By Jessica Goldman Foung
When these four letters come together, they can have a multitude of meanings. In the dictionary, the term “dashing” refers to something elegant in appearance. In cooking, a “dash” implies the addition of a flavor-enhancing ingredient. And yet, to those trying to control blood pressure and prevent kidney disease, DASH can be synonymous with lifestyle restrictions.
But this does not have to be true. With a dash of creativity, meals created within the DASH guidelines can mean more than just health and wellness. They can be eye-catching, bright and delicious too.
Before we dive into the tasty possibilities, though, let’s start with the basics. Through research studies, the National Institute of Health found that the DASH (Dietary Approaches to Stop Hypertension) diet–heavy in fruits, vegetables and grains–helped lower the risk for heart disease, stroke, and cancer, and even reduced the risk of kidney stone formation. The National Kidney Foundation recommends this diet as it can slow the progression of kidney disease and reduce blood pressure.
Based on a 2,000 calorie diet, the guide provides consumers (like you!) the recommended number of servings and serving sizes for each food category–fruit, vegetable, grain that provide nutrients to help lower blood pressure–as well as the recommended foods to avoid, such as salty, high-sodium products, added sugars, fats, and red meats. In sum: it’s a super guidebook of what to eat and what not to eat.
Sounds easy, right? Well, here’s the funny thing about rules and regulations: they can get overwhelming. And this is where the DASH diet starts to lose its good reputation. At home, it’s easy to cook in the kitchen, keep to the recommended portions and steer clear of the discouraged ingredients, all while keeping flavor and ease in your life and on your plate. But when it comes to living a full life and generally DASH-ing around, staying within restrictions becomes much trickier. It requires changing that breakfast and lunch routine and skipping go-to convenience foods. Which could mean bland food and lifestyle restrictions. But with simple tricks and low-sodium swaps, you’ll discover easy solutions that keep you full, on-the-move and within the guidelines.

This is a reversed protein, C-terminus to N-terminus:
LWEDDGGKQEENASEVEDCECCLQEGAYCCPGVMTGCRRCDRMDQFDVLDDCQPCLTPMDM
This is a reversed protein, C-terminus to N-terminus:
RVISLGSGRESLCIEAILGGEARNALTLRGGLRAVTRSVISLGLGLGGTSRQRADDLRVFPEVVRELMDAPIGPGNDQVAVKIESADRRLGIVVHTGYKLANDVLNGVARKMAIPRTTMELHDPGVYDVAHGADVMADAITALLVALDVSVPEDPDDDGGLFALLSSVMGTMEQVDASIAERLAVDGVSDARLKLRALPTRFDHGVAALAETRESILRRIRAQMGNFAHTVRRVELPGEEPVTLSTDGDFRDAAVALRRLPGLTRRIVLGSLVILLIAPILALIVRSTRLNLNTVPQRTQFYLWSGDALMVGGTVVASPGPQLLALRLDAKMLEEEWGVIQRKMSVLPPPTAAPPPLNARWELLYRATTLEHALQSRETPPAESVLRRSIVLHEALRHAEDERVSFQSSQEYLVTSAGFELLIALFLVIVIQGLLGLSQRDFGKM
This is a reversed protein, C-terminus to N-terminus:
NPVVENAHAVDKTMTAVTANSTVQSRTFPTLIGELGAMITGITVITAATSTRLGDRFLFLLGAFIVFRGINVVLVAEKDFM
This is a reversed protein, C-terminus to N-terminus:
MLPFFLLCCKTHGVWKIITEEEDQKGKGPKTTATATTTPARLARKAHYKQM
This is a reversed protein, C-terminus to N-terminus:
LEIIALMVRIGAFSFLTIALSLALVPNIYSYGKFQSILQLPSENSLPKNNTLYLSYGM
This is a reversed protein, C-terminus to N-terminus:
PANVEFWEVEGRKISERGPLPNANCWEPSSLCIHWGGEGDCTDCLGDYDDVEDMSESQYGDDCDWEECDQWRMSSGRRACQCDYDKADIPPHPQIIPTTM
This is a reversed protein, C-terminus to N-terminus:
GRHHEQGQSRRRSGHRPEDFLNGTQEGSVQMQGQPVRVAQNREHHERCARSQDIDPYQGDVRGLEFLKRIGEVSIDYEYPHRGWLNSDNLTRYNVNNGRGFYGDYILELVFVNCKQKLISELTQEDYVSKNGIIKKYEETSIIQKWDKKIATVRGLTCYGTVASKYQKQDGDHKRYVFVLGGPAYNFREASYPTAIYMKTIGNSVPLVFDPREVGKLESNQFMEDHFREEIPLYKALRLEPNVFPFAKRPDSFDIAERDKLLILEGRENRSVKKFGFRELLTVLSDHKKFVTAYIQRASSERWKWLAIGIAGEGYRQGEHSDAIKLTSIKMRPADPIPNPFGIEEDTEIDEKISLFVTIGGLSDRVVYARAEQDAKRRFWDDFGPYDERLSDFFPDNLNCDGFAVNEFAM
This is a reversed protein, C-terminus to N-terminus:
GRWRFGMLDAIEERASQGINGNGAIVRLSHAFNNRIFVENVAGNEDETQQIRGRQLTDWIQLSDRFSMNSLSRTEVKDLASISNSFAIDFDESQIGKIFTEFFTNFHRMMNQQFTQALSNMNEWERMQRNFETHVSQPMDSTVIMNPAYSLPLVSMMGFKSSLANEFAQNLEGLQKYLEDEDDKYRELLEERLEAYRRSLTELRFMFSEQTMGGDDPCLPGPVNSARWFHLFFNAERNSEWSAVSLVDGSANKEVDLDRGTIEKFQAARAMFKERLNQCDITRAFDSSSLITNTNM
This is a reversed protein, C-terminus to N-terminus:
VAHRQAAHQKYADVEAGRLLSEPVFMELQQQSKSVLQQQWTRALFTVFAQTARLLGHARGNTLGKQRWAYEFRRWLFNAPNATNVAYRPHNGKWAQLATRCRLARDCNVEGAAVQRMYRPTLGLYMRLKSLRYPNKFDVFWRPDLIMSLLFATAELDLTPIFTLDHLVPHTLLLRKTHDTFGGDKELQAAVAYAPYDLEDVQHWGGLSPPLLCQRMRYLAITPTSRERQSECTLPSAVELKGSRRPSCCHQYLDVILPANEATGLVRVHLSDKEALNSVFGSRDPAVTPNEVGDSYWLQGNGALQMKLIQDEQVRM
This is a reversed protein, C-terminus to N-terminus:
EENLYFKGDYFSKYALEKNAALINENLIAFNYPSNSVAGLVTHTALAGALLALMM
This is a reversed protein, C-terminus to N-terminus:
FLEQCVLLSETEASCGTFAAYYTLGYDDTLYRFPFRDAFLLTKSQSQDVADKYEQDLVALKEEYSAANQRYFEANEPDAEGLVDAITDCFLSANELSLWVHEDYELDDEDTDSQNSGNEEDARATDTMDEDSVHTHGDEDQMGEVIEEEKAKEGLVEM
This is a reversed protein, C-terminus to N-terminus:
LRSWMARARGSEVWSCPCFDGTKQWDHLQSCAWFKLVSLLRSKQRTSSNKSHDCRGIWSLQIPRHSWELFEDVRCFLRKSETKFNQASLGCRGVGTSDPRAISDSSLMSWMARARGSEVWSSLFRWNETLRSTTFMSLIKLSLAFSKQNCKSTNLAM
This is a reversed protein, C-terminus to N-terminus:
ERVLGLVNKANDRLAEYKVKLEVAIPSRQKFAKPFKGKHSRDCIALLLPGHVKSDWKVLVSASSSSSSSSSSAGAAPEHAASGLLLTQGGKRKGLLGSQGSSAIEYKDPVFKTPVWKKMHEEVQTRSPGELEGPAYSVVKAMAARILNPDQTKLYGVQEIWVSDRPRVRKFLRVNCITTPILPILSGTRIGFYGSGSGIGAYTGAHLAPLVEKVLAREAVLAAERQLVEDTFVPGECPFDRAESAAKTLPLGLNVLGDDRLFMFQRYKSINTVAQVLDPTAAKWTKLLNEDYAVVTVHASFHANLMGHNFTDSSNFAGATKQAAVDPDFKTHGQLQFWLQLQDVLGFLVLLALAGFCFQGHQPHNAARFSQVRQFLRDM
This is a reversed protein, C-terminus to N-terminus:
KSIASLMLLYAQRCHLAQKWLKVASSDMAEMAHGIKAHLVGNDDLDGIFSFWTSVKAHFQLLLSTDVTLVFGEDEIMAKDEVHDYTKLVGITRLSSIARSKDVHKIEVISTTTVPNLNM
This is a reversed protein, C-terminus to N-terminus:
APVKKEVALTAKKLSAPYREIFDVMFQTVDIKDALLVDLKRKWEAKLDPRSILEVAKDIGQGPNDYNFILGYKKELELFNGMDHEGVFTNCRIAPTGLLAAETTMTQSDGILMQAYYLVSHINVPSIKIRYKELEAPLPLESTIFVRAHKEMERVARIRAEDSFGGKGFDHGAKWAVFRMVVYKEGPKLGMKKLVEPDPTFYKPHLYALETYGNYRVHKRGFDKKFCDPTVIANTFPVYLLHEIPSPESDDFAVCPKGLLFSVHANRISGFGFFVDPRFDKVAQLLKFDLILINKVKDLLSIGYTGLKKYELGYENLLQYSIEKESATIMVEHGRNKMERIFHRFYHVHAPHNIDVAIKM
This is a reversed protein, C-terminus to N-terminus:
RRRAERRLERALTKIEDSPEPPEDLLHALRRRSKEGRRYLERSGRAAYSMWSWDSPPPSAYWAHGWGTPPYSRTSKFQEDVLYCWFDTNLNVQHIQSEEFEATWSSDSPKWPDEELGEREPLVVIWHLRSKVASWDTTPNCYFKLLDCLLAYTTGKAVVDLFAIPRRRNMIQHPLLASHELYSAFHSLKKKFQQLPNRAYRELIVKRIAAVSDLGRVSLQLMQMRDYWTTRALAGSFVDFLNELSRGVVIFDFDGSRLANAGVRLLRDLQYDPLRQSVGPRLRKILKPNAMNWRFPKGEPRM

The following tips will help you create your own DASH-friendly, time-friendly, and palate-friendly versions of your favorite fast meals–from sandwiches to pasta. Just remember to always consult your doctor and dietitian to adjust meals to your personal food, health, and medical needs.
Now get DASHing.
Spice it up: Turn simple oatmeal into something special with more exotic ingredients like coconut shreds, cardamom and dried apricots
Pack and go: Turn boiled eggs into a complete meal by slicing and layering over leftover dinner grains (like brown rice and quinoa) and spicy arugula
Switch and swap: Lose the bagel, cream cheese, and lox and give rice cakes satisfying crunch with a smear of tangy Greek yogurt, cucumber, and honey
Wrap, don’t roll: Skip the sandwich and pack fresh lettuce leaves and vegetarian filling for fresh wraps without all the added sodium and sugar. You can fill those leaves with red potato salad (add scallions, dill, olive oil and black pepper to the cooked baby red potatoes) or sautéed onion, green pepper and brown rice smothered in low sodium tomato sauce. Another option is sautéed frozen spinach with slivered almonds to which you can throw in some shredded fresh carrots.
Keep it raw: Like the idea of seven layer dip? Try a raw and quick-to-make seven layer salad with a mix of finely chopped asparagus, cucumber, apple, corn, white mushrooms, grapes, fresh chives, or parsley. Or any other DASH friendly ingredients.
Halve the meat, lengthen the time: Keep protein low and flavor high by cooking meaty meals in a slow cooker even if you only use half the serving of protein, the longer cooking time will bring out huge amounts of savory flavor. For slow cooked stews or casseroles, try doubling the vegetables and using half of the meat and be sure the meat is lean. You may want to cook on high for an hour and then use the low setting the rest of the time.
“Green” the protein: Make a chunky pasta sauce with “meaty” vegetables, like sautéed eggplant and mushrooms
Twist tradition: Keep cooking fun and get creative, like using thinly-sliced squash and zucchini, instead of white linguine or spaghetti. DASH encourages lots and lots of vegetables but if you like pasta, go ahead and use the whole grain variety, that’s perfectly acceptable on the diet.